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One Bean is not the concept “1” but represents the
concept “1”
Although models (such a manipulatives) have
become very popular, there are other ways of
representing mathematics concepts
Information from Van de Walle (2004)
Jamar Pickreign, Ph.D. 2005
Developing Understanding in Mathematics:
Role of Models in Understanding
Pictures
Written
symbols
Manipulative
models
Real-world
situations
Oral
language
Lesh, Post, and Behr (1987)
Information from Van de Walle (2004)
Jamar Pickreign, Ph.D. 2005
Developing Understanding in Mathematics:
Using Models
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Models are “thinker” toys
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Help children develop new concepts
Help children make connections between
concepts and symbols
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“write an equation to tell what you just did”
“how would you go about recording what you did?”
Assess children’s understanding
Information from Van de Walle (2004)
Jamar Pickreign, Ph.D. 2005
Developing Understanding in Mathematics:
Incorrect Use of Models
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When teacher says, “Do as I do”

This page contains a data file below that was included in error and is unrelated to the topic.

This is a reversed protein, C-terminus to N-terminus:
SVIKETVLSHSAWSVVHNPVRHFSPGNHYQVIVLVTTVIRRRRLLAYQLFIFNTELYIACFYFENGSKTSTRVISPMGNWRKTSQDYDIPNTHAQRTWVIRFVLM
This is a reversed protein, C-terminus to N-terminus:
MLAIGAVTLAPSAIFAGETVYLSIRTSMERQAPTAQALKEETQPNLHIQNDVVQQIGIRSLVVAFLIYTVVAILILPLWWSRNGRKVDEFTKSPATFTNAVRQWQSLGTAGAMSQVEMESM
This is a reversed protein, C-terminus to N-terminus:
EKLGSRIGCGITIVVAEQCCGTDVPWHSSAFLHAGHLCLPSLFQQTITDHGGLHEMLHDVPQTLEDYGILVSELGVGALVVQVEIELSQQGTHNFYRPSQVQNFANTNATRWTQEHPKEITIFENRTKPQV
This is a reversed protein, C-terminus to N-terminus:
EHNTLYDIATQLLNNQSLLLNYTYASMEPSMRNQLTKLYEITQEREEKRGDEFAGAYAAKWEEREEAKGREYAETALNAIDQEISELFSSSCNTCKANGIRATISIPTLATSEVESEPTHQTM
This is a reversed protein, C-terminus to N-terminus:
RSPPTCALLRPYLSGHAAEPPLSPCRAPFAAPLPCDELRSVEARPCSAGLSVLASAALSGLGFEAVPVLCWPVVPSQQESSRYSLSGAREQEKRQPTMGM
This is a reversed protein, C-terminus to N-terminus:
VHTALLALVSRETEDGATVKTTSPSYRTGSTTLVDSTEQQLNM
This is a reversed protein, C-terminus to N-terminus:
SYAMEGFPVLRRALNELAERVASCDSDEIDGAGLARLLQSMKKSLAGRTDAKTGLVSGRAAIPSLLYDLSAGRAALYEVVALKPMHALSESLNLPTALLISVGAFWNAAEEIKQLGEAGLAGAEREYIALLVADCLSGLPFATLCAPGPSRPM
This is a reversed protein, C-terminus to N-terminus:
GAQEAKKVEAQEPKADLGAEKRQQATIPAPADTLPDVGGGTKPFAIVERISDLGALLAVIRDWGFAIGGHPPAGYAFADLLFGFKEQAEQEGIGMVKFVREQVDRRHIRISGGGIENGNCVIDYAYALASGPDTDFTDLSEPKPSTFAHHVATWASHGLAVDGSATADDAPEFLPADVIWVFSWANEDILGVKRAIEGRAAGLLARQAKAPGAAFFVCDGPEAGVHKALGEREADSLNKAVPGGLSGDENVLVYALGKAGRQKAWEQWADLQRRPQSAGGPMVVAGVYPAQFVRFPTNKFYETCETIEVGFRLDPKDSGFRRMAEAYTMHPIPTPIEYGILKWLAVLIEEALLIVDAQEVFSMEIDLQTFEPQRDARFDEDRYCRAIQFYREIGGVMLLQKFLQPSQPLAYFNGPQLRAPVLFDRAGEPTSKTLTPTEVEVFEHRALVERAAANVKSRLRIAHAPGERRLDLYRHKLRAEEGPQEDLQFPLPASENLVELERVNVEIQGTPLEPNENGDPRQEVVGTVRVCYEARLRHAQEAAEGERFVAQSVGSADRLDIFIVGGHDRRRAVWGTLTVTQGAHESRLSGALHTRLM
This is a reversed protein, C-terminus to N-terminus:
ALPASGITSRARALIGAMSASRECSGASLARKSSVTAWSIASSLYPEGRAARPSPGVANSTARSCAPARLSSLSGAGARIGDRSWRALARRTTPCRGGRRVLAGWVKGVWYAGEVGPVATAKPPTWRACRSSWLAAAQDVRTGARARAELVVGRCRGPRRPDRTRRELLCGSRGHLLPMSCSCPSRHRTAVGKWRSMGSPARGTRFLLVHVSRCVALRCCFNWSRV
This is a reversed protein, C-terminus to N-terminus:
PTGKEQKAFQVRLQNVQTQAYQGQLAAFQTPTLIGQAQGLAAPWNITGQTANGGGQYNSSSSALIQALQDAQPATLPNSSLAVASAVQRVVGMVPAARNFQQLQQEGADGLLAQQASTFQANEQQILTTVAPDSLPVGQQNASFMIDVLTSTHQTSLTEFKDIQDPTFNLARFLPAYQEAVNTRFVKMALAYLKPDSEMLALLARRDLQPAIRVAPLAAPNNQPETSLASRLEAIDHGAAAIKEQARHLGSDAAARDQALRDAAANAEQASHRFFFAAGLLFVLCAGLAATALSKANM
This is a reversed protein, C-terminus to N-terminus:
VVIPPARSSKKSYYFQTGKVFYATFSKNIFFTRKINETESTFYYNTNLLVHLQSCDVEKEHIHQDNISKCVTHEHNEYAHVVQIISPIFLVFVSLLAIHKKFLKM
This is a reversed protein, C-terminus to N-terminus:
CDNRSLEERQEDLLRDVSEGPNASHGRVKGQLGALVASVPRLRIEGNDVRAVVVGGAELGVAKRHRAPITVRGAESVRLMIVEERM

It is possible for children to mindlessly
“manipulate” models (just as they might mindlessly
“invert and multiply” fractions)
Children can be “on-task” with manipulatives, but
“off-task” with mathematics
Over directed use of models can result in them
ceasing to be “thinker” tools, and become “answergetters.” When this is the focus, little reflective
thought occurs which results in little real growth
Information from Van de Walle (2004)
Jamar Pickreign, Ph.D. 2005
Developing Understanding in Mathematics:
Teaching Developmentally
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Children construct their own knowledge and
understanding; we cannot transmit ideas to passive
learners.
Knowledge and understanding are unique for each
learner.
Reflective thinking is the single most important
ingredient for effective learning.
Effective teaching is a child-centered activity.
Information from Van de Walle (2004)
Jamar Pickreign, Ph.D. 2005
Developing Understanding in Mathematics:
Effective Strategies
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Effective teaching strategies are meant to
promote, "purposeful mental engagement or
reflective thought about the ideas we want
students to develop" which he indicates is the
"single most important key to effective
teaching"(Van de Walle, p. 32).
Information from Van de Walle (2004)
Jamar Pickreign, Ph.D. 2005
Developing Understanding in Mathematics:
Effective Strategies
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Creating an Effective Mathematical Environment
Posing Worthwhile Mathematical Tasks
Using Cooperative Learning Groups
Using Models as Thinking Tools
Encouraging Student Discourse
Requiring Justification of Student Responses
Listening Actively
Information from Van de Walle (2004)
Jamar Pickreign, Ph.D. 2005